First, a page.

The second solo exhibition of Reza Aramesh, “At 11:57 am Wednesday 23 October 2013”, presents a new body of work, exploring the role that images of violence play in the contemporary moment: on this date, October 23, 2013, it was reported by media that in the southern province of Helmand, Afghanistan, a young couple that had eloped together was lured to the woman’s family home, and were later found decapitated. Though marginal in the history of contemporary conflict, it is a telling personal anecdote that addresses the central position of the body in question of violence.
Aramesh has long conducted archival research on images that portray the violated body, forced into the multitude of public scrutiny, bereft of any characteristics. His work, however, is not that of a documentarian, but rather an intervention on these images against the background of the relationship between acts of violence and the history of representation.
Decapitation forms the core of the exhibition but what Reza Aramesh is looking at, however, isn’t the latest wave of decapitations taking place in the Middle East, yet something larger: judging from the history of beheading, particularly from the viewpoint of Western art, what makes the severed head a symbolic and almost ritualistic element that we cannot look away from?
The series of marble heads in the exhibition, based on photographic testimonies from contemporary events, belong in a larger conversation about the aesthetic fascination of art with torture and execution, now at the very center of our media culture. Sculpted out of marble from the Pietrasanta quarries, the marble heads are delicate and sensual objects, carved out voluptuously, against a solid surface.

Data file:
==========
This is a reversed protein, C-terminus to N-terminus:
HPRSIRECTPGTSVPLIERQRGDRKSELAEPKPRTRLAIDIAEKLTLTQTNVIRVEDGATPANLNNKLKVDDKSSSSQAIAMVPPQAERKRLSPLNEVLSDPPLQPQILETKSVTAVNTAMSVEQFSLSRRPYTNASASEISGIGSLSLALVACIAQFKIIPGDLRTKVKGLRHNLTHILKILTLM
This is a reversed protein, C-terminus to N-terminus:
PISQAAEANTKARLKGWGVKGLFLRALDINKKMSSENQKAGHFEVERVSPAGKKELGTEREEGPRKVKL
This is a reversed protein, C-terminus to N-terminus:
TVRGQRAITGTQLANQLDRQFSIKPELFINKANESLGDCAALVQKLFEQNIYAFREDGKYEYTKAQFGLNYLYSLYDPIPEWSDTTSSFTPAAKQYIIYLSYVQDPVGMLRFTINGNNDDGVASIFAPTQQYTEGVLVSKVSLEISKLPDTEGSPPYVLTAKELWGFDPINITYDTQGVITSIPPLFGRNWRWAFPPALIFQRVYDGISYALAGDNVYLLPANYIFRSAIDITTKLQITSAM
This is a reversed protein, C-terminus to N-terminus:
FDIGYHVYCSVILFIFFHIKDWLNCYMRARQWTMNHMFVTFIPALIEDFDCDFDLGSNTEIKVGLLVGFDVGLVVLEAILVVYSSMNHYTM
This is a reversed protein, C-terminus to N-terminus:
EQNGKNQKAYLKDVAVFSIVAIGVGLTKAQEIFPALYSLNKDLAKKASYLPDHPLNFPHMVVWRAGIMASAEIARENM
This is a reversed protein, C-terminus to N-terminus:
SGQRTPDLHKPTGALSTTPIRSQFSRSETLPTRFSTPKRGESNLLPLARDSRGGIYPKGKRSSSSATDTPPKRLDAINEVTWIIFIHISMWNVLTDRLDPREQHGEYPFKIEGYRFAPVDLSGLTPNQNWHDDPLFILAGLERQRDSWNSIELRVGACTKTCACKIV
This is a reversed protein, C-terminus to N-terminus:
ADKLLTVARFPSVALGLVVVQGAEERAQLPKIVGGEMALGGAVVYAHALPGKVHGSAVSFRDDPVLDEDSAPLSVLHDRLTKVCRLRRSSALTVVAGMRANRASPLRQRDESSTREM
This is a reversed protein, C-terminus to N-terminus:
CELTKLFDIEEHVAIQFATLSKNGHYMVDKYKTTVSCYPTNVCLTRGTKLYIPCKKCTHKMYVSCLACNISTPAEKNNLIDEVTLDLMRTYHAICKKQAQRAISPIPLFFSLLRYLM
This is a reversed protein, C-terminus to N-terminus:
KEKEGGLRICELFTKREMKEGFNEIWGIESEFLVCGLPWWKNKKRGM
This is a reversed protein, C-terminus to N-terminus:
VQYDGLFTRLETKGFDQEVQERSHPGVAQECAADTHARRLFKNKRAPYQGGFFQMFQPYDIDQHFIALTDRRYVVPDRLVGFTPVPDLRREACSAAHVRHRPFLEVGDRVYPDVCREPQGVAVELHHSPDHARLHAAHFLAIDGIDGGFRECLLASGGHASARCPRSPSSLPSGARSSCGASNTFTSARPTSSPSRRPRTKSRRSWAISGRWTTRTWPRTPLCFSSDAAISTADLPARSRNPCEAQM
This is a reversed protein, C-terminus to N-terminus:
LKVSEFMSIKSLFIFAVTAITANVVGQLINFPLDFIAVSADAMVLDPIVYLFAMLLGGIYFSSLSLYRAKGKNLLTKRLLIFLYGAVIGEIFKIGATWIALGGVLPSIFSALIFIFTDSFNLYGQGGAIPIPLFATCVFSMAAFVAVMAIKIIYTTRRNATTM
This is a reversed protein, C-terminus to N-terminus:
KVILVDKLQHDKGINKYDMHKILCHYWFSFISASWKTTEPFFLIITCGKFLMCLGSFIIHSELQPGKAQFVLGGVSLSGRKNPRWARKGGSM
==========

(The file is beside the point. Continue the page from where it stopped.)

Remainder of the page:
In the second part of the exhibition, Reza Aramesh presents a series of pottery vases, crafted by hand and fired in a traditional kiln in Iran, in the manner of the Greek narrative urns. They enable us to navigate the cross-references between classical art and the violence of the contemporary moment as a strategy to dislocate political history from the grand Western narrative.
The photographed plaster heads which make up the last part of the show, also severed, and set against the idyllic landscapes of the south of England, subvert the process of image production and memory. Based on journalistic sources, they have been entirely dislocated from their original context, and transferred to the realm of photography again, into fragile silver gelatin prints.
The haunting drama of public execution is concealed through aesthetic gestures, and presented as an epic. “At 11:57 am Wednesday 23 October 2013” is a cross-cultural examination on both sensibility and perception, presenting our own media realities as a theater of the human condition in which representation becomes the latency of trauma.